Franklin Delano Roosevelt famously said, “I ask you to judge me by the enemies I have made.” He may have drawn on the Arabian adage, “Judge a man by the reputation of his enemies.” It seems people have long defined themselves by their enemies.
In today’s climate, the part played by enemies in self-definition has expanded, and that is not good. Jesus did not say that people would be known by their enemies, but “by their fruits,” which is a more accurate gauge of character. Besides that, if people define themselves by their enemies, they will always need enemies, very clear-cut enemies, and the more hostile the better.
That is where we find ourselves now. Enemies, whether political, ideological, or theological, are the instrument by which people are identified. And when we define ourselves by our enemies, the desire to demonize others and thereby sanctify ourselves is just too tempting to resist.
Americans stumble when they don’t have an enemy. They don’t know what to do without one. After the Revolutionary War, America needed an enemy. Jefferson and the Democratic-Republicans wanted to hold on to Britain, but Hamilton, Madison, and the Federalists thought that France better fit the bill. When both France and England became friends, Native Americans became the nemesis.
When decades of expansionism brought America wealth, power, and prestige around the world, she looked for an enemy closer to home. The new enemy lived on the other side of the Mason-Dixon line. As Pogo of comic strip fame put it, “We have met the enemy and he is us.”
Before the Second World War ended, we had already found a new enemy in the Soviets. They had been allies in the war (rather like the French had been allies in the War of Independence), but were now the enemy to truth, justice, and the American way. For forty years, the Soviet Union filled that important role.
But with the collapse of the Soviet Union, the world changed, and we needed a new enemy. We quickly found one in Islamic Extremists. And so began the war on terror. It was no coincidence that George W. Bush’s approval rating skyrocketed within weeks of the attacks on 9/11.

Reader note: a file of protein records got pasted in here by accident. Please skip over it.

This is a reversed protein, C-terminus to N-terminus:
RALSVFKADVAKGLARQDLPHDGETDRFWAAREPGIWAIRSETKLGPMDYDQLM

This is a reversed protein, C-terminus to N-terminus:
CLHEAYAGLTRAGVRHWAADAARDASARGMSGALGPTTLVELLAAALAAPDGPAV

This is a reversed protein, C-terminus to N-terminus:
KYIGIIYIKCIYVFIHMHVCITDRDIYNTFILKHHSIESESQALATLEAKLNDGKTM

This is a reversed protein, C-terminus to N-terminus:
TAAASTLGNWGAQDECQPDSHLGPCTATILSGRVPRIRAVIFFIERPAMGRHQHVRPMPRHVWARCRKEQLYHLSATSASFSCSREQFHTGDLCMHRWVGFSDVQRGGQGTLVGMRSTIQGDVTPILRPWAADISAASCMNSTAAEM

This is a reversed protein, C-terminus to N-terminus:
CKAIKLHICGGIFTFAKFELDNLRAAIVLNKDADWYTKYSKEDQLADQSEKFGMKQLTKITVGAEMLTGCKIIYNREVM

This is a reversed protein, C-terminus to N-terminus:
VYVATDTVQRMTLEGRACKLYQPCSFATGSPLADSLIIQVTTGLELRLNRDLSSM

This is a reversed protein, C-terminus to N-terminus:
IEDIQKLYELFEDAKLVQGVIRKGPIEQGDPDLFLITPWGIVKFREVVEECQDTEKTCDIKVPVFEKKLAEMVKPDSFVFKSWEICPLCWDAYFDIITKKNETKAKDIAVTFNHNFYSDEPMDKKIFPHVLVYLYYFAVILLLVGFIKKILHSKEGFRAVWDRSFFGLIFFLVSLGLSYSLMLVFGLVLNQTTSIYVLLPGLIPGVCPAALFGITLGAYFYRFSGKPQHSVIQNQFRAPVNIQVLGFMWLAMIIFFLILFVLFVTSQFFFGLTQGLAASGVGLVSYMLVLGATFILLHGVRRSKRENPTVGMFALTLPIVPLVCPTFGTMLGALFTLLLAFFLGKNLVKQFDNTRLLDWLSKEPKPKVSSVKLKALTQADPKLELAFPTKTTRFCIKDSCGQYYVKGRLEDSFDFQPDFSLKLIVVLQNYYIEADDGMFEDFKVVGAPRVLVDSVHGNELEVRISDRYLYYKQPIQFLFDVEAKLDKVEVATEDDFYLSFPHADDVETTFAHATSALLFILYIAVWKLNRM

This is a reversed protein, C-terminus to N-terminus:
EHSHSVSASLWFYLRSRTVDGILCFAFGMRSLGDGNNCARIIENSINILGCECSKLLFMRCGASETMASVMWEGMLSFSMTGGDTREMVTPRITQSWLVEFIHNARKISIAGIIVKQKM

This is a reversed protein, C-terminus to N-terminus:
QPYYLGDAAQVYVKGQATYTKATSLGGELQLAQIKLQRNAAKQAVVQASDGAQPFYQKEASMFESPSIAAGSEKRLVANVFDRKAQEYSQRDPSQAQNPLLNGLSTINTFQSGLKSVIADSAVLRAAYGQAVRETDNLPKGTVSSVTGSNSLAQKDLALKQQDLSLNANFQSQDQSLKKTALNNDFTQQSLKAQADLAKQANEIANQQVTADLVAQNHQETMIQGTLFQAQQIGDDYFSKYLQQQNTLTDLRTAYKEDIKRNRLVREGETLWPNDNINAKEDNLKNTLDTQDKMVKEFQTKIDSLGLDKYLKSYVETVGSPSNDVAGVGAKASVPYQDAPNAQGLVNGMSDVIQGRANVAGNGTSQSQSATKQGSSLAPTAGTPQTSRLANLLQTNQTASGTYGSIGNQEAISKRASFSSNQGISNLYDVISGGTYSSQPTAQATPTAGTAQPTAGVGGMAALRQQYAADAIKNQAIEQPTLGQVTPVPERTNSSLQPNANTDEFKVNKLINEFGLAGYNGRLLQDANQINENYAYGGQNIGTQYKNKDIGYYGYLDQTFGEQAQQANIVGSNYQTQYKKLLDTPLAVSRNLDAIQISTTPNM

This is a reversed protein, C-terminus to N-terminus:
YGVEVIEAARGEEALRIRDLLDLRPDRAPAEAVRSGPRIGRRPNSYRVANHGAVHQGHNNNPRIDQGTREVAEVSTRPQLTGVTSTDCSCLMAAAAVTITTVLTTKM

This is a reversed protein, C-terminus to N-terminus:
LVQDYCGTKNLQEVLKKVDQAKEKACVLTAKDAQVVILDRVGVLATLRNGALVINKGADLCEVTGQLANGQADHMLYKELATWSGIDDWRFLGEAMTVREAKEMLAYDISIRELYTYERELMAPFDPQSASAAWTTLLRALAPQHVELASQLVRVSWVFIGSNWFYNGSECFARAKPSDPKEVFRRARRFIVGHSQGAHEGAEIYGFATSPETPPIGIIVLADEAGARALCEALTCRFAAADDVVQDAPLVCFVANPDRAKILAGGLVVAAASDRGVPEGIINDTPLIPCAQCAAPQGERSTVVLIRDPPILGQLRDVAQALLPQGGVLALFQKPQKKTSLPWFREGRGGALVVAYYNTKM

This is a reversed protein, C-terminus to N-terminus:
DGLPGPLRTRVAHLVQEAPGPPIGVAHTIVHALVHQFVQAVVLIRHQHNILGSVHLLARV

Today, we are again hunting for a worthy adversary. North Korea has been hard for most Americans to take seriously. Iran is too provincial. China is an adversary that can keep us occupied for generations, but unless a Chinese version of Khrushchev threatens to bury us, they are unlikely to reach archenemy status. Until such a time, we will look for our enemies closer to home.
Conservatives found one in Barack Obama in 2008. Having an enemy empowered Republicans and gave them the energy they needed to take back the White House. In 2016, Donald Trump gave progressives an enemy extraordinaire, a role which Mr. Trump seemed to relish. Now Joe Biden is the enemy célèbre.
In the Bible, the psalmist longed to be delivered from his enemies. I’m not so sure that we do. We sense that we would be lost without them.
Jesus introduced his followers to a different way. He instructed them to love their enemies, not be defined by them—a command that was no less controversial when he first spoke it than it is today. But if we love our enemies, how will others know who we are? How will we?
The time has come to follow a better way, the Jesus way: to be identified by what we are for and who we are with rather than by what we oppose and who we are against. To put it another way, it is time to be identified by who is our friend rather than by who is our enemy.
Jesus told his disciples, “I have called you friends…” This extraordinary idea is at the heart of Christian theology. People are defined – formed, shaped, and finally judged – by who their friend is. So, I do not ask, like FDR, to be judged by the enemies I have made but by the Friend who has made me and loves me.
(First published by Gannet.)